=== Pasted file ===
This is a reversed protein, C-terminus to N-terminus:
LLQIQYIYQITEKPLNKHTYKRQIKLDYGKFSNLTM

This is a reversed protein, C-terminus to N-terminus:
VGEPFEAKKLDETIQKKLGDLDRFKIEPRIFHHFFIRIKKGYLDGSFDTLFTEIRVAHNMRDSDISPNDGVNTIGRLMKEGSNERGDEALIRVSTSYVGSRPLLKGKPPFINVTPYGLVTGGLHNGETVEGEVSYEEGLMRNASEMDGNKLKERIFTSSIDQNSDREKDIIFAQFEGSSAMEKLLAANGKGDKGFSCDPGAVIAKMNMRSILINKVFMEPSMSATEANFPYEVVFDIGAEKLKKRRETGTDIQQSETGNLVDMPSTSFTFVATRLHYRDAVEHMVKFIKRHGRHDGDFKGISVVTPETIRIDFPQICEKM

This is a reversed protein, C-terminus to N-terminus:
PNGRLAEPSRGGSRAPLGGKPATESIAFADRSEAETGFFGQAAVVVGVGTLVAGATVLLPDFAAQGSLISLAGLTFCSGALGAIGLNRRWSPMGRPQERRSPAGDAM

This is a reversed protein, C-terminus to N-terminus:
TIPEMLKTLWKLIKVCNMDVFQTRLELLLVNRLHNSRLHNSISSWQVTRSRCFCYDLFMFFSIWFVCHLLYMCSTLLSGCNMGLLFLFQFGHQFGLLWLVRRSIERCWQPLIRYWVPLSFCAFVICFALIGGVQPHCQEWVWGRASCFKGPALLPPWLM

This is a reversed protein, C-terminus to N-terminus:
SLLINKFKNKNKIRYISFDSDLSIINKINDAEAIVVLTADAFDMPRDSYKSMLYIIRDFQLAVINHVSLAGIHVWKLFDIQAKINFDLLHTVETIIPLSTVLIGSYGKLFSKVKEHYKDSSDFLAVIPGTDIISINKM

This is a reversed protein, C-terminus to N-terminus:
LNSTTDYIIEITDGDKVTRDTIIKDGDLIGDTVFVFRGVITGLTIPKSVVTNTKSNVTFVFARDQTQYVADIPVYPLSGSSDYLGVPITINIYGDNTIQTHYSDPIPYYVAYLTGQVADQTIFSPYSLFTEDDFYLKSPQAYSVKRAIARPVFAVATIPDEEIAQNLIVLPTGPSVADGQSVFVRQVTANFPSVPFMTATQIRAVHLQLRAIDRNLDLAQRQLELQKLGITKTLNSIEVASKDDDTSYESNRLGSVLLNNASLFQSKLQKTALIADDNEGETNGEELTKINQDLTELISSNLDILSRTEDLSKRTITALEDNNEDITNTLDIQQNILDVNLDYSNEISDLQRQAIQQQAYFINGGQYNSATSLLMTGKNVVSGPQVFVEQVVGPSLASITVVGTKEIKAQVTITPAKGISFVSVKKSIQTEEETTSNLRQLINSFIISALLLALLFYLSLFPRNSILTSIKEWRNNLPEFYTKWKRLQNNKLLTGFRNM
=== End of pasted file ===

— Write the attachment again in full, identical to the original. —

This is a reversed protein, C-terminus to N-terminus:
LLQIQYIYQITEKPLNKHTYKRQIKLDYGKFSNLTM

This is a reversed protein, C-terminus to N-terminus:
VGEPFEAKKLDETIQKKLGDLDRFKIEPRIFHHFFIRIKKGYLDGSFDTLFTEIRVAHNMRDSDISPNDGVNTIGRLMKEGSNERGDEALIRVSTSYVGSRPLLKGKPPFINVTPYGLVTGGLHNGETVEGEVSYEEGLMRNASEMDGNKLKERIFTSSIDQNSDREKDIIFAQFEGSSAMEKLLAANGKGDKGFSCDPGAVIAKMNMRSILINKVFMEPSMSATEANFPYEVVFDIGAEKLKKRRETGTDIQQSETGNLVDMPSTSFTFVATRLHYRDAVEHMVKFIKRHGRHDGDFKGISVVTPETIRIDFPQICEKM

This is a reversed protein, C-terminus to N-terminus:
PNGRLAEPSRGGSRAPLGGKPATESIAFADRSEAETGFFGQAAVVVGVGTLVAGATVLLPDFAAQGSLISLAGLTFCSGALGAIGLNRRWSPMGRPQERRSPAGDAM

This is a reversed protein, C-terminus to N-terminus:
TIPEMLKTLWKLIKVCNMDVFQTRLELLLVNRLHNSRLHNSISSWQVTRSRCFCYDLFMFFSIWFVCHLLYMCSTLLSGCNMGLLFLFQFGHQFGLLWLVRRSIERCWQPLIRYWVPLSFCAFVICFALIGGVQPHCQEWVWGRASCFKGPALLPPWLM

This is a reversed protein, C-terminus to N-terminus:
SLLINKFKNKNKIRYISFDSDLSIINKINDAEAIVVLTADAFDMPRDSYKSMLYIIRDFQLAVINHVSLAGIHVWKLFDIQAKINFDLLHTVETIIPLSTVLIGSYGKLFSKVKEHYKDSSDFLAVIPGTDIISINKM

This is a reversed protein, C-terminus to N-terminus:
LNSTTDYIIEITDGDKVTRDTIIKDGDLIGDTVFVFRGVITGLTIPKSVVTNTKSNVTFVFARDQTQYVADIPVYPLSGSSDYLGVPITINIYGDNTIQTHYSDPIPYYVAYLTGQVADQTIFSPYSLFTEDDFYLKSPQAYSVKRAIARPVFAVATIPDEEIAQNLIVLPTGPSVADGQSVFVRQVTANFPSVPFMTATQIRAVHLQLRAIDRNLDLAQRQLELQKLGITKTLNSIEVASKDDDTSYESNRLGSVLLNNASLFQSKLQKTALIADDNEGETNGEELTKINQDLTELISSNLDILSRTEDLSKRTITALEDNNEDITNTLDIQQNILDVNLDYSNEISDLQRQAIQQQAYFINGGQYNSATSLLMTGKNVVSGPQVFVEQVVGPSLASITVVGTKEIKAQVTITPAKGISFVSVKKSIQTEEETTSNLRQLINSFIISALLLALLFYLSLFPRNSILTSIKEWRNNLPEFYTKWKRLQNNKLLTGFRNM